Here A1 and B1 indicate the value/data of the cells you want to merge. You can use this operator to join values from more than two cells without any hassle as follows.

=A1&B1&C1

You can add various other characters and delimiters while using ampersand.

=A1&" "&B1&","&C1

Drawbacks of Ampersand (&):

Ampersand(&) solves the problem of joining more than two values at the same time. However, it also has some drawbacks.

  • It is not the most convenient option if you have to merge a large number of cells as you’d have to manually type in the formula without any typo.
  • It does not allow you to combine data ranges.

CONCATENATE function:

Another function that allows you to merge data from multiple cells in CONCATENATE. This function allows you to do more than the CONCAT function and Ampersand(&).

  • In order to use this function, follow the first two steps from the CONCAT function section. Now on the third step, replace the given formula with the following formula.

=CONCATENATE(A1,B1)

  • This function takes more than two arguments. Therefore, you can also combine values from more than two cells using this function.

=CONCATENATE(A1,B1,C1)

  • Similarly, you can add any delimiters and characters (except for line break) of your liking, and use data ranges with this function easily.

=CONCATENATE(A1," ", "is located in ", C1)

=CONCATENATE(A1:C1, A2)

  • You can also concatenate values with a line break. The formula for line break is slightly different. We use =CHAR(10) for line break in google sheets. So in order to use line breaks with a concatenate function, you can use the following formula.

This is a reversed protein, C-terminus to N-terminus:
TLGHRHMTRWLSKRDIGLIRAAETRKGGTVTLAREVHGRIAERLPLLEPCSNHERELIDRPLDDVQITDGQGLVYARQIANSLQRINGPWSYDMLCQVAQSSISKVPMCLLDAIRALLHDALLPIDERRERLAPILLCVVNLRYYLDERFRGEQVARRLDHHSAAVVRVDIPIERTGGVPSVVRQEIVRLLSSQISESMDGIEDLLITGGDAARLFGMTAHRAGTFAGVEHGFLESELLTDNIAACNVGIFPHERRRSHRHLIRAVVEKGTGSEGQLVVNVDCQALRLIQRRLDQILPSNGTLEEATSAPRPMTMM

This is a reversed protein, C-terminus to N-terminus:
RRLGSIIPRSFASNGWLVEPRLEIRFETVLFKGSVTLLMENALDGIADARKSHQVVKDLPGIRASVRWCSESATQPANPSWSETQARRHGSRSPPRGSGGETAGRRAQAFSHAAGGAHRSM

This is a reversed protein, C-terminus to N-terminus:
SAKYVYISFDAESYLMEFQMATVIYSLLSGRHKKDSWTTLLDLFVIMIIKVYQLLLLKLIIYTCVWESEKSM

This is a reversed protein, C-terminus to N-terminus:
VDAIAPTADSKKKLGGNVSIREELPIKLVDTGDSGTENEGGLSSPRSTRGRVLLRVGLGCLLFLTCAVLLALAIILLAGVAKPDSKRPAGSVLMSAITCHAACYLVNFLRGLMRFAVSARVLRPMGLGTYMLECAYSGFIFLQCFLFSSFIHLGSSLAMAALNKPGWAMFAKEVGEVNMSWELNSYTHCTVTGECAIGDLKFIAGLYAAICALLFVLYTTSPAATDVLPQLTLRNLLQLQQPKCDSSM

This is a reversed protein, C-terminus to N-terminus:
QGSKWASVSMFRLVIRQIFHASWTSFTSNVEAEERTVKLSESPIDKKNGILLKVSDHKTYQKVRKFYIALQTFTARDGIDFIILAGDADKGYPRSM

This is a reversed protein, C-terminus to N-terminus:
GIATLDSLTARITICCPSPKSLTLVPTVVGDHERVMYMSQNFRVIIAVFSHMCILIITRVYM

=CONCATENATE(A1,CHAR(10), B1)

Drawbacks of CONCATENATE:

CONCATENATE seems to be the most convenient option among the three functions mentioned here. Having said that, it also has its own limitations. To name a few,

  • If you decide to insert more columns to the sheet after applying the formula, you'll have to manually edit every range in your formula.
  • It has a limitation to join only 30 arguments at a single time.
  • This function also has a limit of 255 characters for concatenated strings. Any additional characters are omitted.

When to avoid merging cells and data?

Merging cells:

While merging cells can be quite handy, you’d still have to be really careful while using it. The following are some consequences of merging cells.

  • Once you merge your cells, you won’t be able to perform sorting and filtering operations, copy-paste or move data into the merged cell, and even carry out any analysis that would require you to select the columns containing the merged cells.

Merging data:

Here are some of the cautionary steps while merging data:

  • It’s important to remember that while merging data, you’ll also lose the format of the data. Therefore, if you require your merged data to have some format then you’d have to state the format explicitly in the formula. This can be achieved by using the TEXT function.
  • You cannot use the merging functions with the QUERY function.

Google Sheets